Democratic legislators hammered the Maine Department of Health and Human Services on Wednesday for its handling of the MaineCare rides program and accused the department of refusing to provide lawmakers with public records related to the program.
Meanwhile, the DHHS commissioner said her department will not “rush” into a decision about the fate of a transportation broker that’s under scrutiny for poor performance since it started work Aug.1.
“This complex issue cannot be oversimplified and while we are making progress in our review, we will not rush to a decision of this magnitude,” Commissioner Mary Mayhew wrote in a statement to the Portland Press Herald. “We must thoroughly evaluate all of the information available to us in order to make the most informed decision.”
Rep. Richard Farnsworth, D-Portland, House chairman of the Legislature’s Health and Human Services Committee, said the DHHS has had months to fix the problem and he believes the LePage administration is intentionally slowing down the evaluation.
“They’re wearing out several pairs of shoes, they’ve been dragging their feet for so long,” Farnsworth said. “They have had ample time to evaluate the system. I think what’s happening is, they don’t have a Plan B because they don’t want there to be a Plan B.”
The $40 million MaineCare rides program, which provides transportation for 45,000 low-income patients to non-emergency medical appointments, has been under fire since August, when the state established a system in which independent brokers arrange rides for patients with nonprofit transportation companies. Thousands of patients have been stranded or missed appointments with doctors, therapists and other health care providers.
Connecticut-based Coordinated Transportation Solutions, the broker that’s responsible for most of the state — excluding the Bangor and York County regions — has been on the equivalent of probation since October for subpar performance.
The company, which has a $28.3 million, one-year contract, had until Dec. 1 to show the state that it had made substantial progress in fixing problems, but it’s still unclear when the state will decide whether it has done so or whether the CTS contract will be canceled.
Company President David White has said that significant improvements have been made since a troubled start in August. But critics, including patients and nonprofit groups, say that any progress has been incremental at best.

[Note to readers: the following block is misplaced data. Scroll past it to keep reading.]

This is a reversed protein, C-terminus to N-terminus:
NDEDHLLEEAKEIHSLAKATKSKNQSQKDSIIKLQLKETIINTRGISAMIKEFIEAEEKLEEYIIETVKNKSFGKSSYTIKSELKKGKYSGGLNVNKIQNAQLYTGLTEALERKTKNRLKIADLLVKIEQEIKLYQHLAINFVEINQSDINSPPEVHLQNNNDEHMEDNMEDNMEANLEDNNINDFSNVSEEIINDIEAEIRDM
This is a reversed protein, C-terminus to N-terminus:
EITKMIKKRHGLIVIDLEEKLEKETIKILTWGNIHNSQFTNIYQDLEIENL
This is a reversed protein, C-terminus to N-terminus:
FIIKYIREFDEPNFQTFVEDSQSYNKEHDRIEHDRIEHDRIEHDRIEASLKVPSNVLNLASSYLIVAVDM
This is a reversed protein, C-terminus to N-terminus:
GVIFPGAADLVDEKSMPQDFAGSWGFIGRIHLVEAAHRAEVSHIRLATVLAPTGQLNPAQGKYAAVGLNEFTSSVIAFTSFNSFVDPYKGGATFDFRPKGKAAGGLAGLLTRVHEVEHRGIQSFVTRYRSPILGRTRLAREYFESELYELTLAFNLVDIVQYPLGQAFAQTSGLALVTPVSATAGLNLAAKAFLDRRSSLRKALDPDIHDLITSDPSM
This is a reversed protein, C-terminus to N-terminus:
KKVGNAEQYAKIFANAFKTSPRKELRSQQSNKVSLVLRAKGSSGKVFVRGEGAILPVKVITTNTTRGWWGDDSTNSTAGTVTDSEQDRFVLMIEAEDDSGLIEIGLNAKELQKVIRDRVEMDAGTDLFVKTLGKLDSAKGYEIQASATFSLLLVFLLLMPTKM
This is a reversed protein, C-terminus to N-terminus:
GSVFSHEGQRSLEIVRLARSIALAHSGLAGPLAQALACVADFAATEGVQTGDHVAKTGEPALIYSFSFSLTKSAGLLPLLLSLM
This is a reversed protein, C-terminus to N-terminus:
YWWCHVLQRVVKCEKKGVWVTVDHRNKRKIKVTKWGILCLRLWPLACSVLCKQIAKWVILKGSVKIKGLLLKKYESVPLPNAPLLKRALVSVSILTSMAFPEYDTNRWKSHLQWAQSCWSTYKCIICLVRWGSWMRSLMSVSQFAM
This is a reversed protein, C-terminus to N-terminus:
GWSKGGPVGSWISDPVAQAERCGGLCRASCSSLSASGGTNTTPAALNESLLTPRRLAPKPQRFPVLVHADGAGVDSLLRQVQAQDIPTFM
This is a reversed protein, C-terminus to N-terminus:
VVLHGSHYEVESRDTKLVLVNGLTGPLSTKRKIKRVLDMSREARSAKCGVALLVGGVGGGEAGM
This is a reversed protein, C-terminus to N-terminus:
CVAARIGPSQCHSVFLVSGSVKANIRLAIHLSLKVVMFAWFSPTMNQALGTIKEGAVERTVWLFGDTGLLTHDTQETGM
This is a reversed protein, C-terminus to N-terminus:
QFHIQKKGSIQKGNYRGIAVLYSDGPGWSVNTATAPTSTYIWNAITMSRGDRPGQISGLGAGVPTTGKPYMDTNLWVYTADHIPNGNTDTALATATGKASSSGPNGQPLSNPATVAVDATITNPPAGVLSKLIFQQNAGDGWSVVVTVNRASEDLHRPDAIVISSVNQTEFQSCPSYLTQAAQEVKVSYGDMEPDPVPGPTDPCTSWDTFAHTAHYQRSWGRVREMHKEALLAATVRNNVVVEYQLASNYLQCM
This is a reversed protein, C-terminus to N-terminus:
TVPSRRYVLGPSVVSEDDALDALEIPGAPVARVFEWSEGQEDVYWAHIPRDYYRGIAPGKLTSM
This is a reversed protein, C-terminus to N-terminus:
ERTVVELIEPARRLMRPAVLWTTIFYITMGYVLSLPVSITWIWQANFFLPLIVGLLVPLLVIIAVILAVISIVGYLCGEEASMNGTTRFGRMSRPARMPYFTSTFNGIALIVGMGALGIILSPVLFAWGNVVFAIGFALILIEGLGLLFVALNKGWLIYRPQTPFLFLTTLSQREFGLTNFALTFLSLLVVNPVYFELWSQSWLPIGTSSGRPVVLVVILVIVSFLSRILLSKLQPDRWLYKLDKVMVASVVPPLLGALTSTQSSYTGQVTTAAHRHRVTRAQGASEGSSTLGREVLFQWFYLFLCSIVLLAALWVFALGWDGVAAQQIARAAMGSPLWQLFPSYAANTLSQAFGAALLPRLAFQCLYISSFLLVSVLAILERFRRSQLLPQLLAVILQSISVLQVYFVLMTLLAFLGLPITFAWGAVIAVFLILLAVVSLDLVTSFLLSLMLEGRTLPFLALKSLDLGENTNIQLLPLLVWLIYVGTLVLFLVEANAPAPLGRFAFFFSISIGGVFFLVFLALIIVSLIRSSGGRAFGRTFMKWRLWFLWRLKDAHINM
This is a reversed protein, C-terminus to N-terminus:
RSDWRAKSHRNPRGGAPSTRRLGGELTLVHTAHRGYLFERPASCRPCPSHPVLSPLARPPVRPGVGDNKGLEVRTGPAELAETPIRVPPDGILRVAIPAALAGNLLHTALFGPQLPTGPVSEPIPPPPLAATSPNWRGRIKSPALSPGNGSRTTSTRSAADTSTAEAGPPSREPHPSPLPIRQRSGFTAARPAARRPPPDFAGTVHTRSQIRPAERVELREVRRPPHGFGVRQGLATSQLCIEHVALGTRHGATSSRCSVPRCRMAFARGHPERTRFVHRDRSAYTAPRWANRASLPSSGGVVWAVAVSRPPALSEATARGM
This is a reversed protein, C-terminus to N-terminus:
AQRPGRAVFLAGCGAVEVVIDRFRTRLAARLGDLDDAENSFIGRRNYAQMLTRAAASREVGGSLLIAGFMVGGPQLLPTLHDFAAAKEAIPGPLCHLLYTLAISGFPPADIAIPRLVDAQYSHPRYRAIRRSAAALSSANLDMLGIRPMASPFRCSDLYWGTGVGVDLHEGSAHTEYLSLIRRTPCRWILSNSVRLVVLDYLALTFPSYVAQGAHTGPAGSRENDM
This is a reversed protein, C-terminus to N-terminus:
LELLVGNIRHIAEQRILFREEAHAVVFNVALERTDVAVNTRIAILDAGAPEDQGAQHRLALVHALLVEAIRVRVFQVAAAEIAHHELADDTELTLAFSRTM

In October, the DHHS told Coordinated Transportation Solutions that it would have to submit a “Corrective Action Plan” to show how it was going to improve. Farnsworth and Rep. Drew Gattine, D-Westbrook, asked the DHHS to provide them with a copy of the plan. On Wednesday, the Portland Press Herald also requested a copy.
Farnsworth said lawmakers have been ignored by the DHHS, despite multiple requests for the documents. “They never responded or even acknowledged that a request had been made,” he said.
The Legislature’s Health and Human Services Committee plans to meet Tuesday to discuss the MaineCare rides program.
DHHS spokesman John Martins told the Press Herald in an email Wednesday that he couldn’t immediately provide a copy of the plan but will continue to look into the request this week. Martins did not respond to the Democrats’ accusations that they were ignored.
Commissioner Mayhew, who spoke at the Portland Regional Chamber’s “Eggs â€˜N Issues” breakfast Wednesday, declined to comment afterward when a Press Herald reporter asked her whether the DHHS has a deadline for fixing the rides program.
She issued a written statement to the newspaper later in the day.
“We must evaluate every element associated with the Non-Emergency Transportation program,” Mayhew wrote. “That includes the federal mandate that we do not return to the previous way of doing business, to the performance of the broker and the potential ramifications of moving in a different direction.”
Coordinated Transportation Solutions failed to take out a performance bond as required in its contract with the state. The bond would have helped pay for transition costs if the contract were to be terminated.
Although the state could not return to the exact same system it had before Aug. 1 — a patchwork of local nonprofit groups arranging and providing rides — the federal government has given states wide latitude to devise their own systems.
The federal government is requiring more accountability and transparency than Maine had in the previous system, to prevent people from defrauding or abusing the system.
The Legislature will consider a bill in its upcoming session that would require Maine to adopt a Vermont-style system. Vermont added the fraud prevention elements that the federal government required, but left intact a system in which local nonprofits arrange and provide rides.
Christinia Mitchell of Gorham said Wednesday that her sister, who has cerebral palsy, has missed many rides since August. Mitchell said her sister needs rides to the hospital, to physical therapy and for pain management, and has missed crucial appointments under the new program.
“Sometimes they’ll give her a ride to the hospital, but then won’t pick her up to bring her home. She’ll just be sitting there for hours,” Mitchell said.